4. Where to from here. In Phase 3 the focus is on Applications development ie demonstrating the use of the information. Strengthening of Pacific Risk Information SystemIntegration of climate change scienceExtend hazard models (e.g. local flood models)Extend and update risk exposureDevelopment of ApplicationsDisaster risk financing /macro-economic planningRapid disaster impact estimationIntegration of risk information in urban/infrastructure planningIntegration of community vulnerability/resource mapping
  5. Major effort in assembling, processing and organizing one of the largest collection of geo-referenced datasets in the region
  6. The key technical ingredients to understanding risk and building resilience are hazard, exposure with vulnerability. The images from the Pacific Catastrophe Risk Assessment and Risk Financing Initiative (PCRAFI) display (1) 100 year mean return period seismic hazard, (2) detailed exposure for 45 unique classes of infrastructure including estimated replacement cost values paired in the analysis with detailed vulnerability functions, (3) Risk in terms of the average annual loss at the district level normalized by total replacement value.The PCRAFI is an extensive study has been conducted to analyze the risk from tropical cyclones, earthquakes, and tsunamis with quantitative impacts to population, economic losses to buildings, infrastructure, and crops. This included the generation of detailed exposure information to locate and characterize over 3.5 million buildings and infrastructure in 15 Pacific Island Countries(PICs). This information was gathered from a combination of sources including extensive survey (over 80,000 locations validated in the field), remote analysis from satellite imagery, review of available national/regional databases.
  7. A customized GeoNode is being deployed in Fiji at SPC-SOPAC to serve the terabytes of data associated with the PCRAFIGeoNode is a open source, web-based data sharing platform– it is one of the tools that enables the principles of the Open Data for Resilience Initiative Information Communication Technology (ICT) experts at SPC-SOPAC fully engaged in development of the platform In the image a custom feature allows the detailed field survey data and photos to be displayed in the interacting web mapping interface.The vision at SOPAC-SPC: “Different projects, different data, different requirements, different access levels – One Platform, the GeoNode”There are over 30 planned or ongoing GeoNode based data sharing project across most of the Bank’s regions.
  8. Some 60 percent of Ho Chi Minh City (HCMC) is comprised of lowland areas subject to tidal effects. Examining flooding in HCMC is complicated as it isaffected by upstream, downstream and local impacts. Despite an increase in heavy rainfall events, an upgrade to the drainage system in the central districts of Ho Chi Minh City has reduced flood risk. Nevertheless,urban growth in the periphery of the city had as a result newly- urbanized districts arising in sites at flood risk.To protect the city from sea level rise, a dike and tide gate system is planned. The total cost for the construction of 12 large gates and 170 kilometers of dike couldreach US$ 2 billion. The Tide Control Project uses large polders but, although approved, it remains controversial as saline intrusion has been more serious than was initially expected. The construction of a sea dike is also being considered.Hard engineering or structural measures to minimize flood risk might be unsustainable under large hydrological, land subsidence and urbanization uncertainties. The Steering Center for Urban Flood Control in HCMC pointsout that an integrated flood management strategy (IFMS) is most likely to be successful in reducing flood risk. Components of an IFMS include:–– Protection to an appropriate return frequency, determined by predictions using historical data and non-stationary analysis–– Adaptation to cope with extreme events that surpasses design criteria–– Retreat, which means restoring space for water to adapt to long-term climate changes.The dynamic balance among the three components may vary, depending on location and timing. As the Steering Center for Urban Flood Control suggests, it should be decided via a robust Decision Support System (DSS). This case demonstrates that urban flood risk management cannot be associated solely with hard-engineered measures, but rather with an integrated and flexible approach in order to respond to future climate and socio-economic uncertainties.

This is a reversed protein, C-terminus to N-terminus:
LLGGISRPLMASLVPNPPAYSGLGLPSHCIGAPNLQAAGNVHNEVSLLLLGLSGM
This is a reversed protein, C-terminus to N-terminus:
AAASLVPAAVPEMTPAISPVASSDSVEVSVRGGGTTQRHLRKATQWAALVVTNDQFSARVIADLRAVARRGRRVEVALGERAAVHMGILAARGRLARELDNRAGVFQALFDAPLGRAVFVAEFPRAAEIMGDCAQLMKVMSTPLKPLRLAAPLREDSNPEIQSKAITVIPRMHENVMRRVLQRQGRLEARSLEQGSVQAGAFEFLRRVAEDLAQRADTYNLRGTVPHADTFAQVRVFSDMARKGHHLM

9. Comprehensive framework of ex-ante and ex-post risk management measures to mainstream disaster risk management into their development plans and processes.The World Bank supports countries around the world in mainstreaming a holistic approach to disaster risk management into development.With its overarching mission to fight poverty, World Bank’s disaster risk management efforts aim to build resilient communities. Between fiscal years 2006 and 2012, IBRD and IDA committed an estimated $11.7 billion to projects related to disaster risk management (GFDRR, 2012). In East Asia and the Pacific, the World Bank supports a range of low- to upper-high-income countries in developing effective ex-ante and ex-post risk management measures. Paying close attention to countries singular context, the World Bank provides analytical and advisory services, helps to build climate and disaster resilience into core investments across sectors, and offers unique financial solutions to better manage the contingent fiscal risks from disasters. The estimated active DRM portfolio in the region is USD$ XX (tbc). World Bank disaster risk management activities are part of a comprehensive frameworkfocusing on a number of core areas: risk identification, risk reduction, emergency preparedness, financial protection, and sustainable recovery and reconstruction. Systematically addressing each core area, this Report takes stock of the current situation of EAP countries, identifies the key challenges, as well as outlines priorities for policy makers to reduce risks and build resilience in the short-, medium-, and long-run.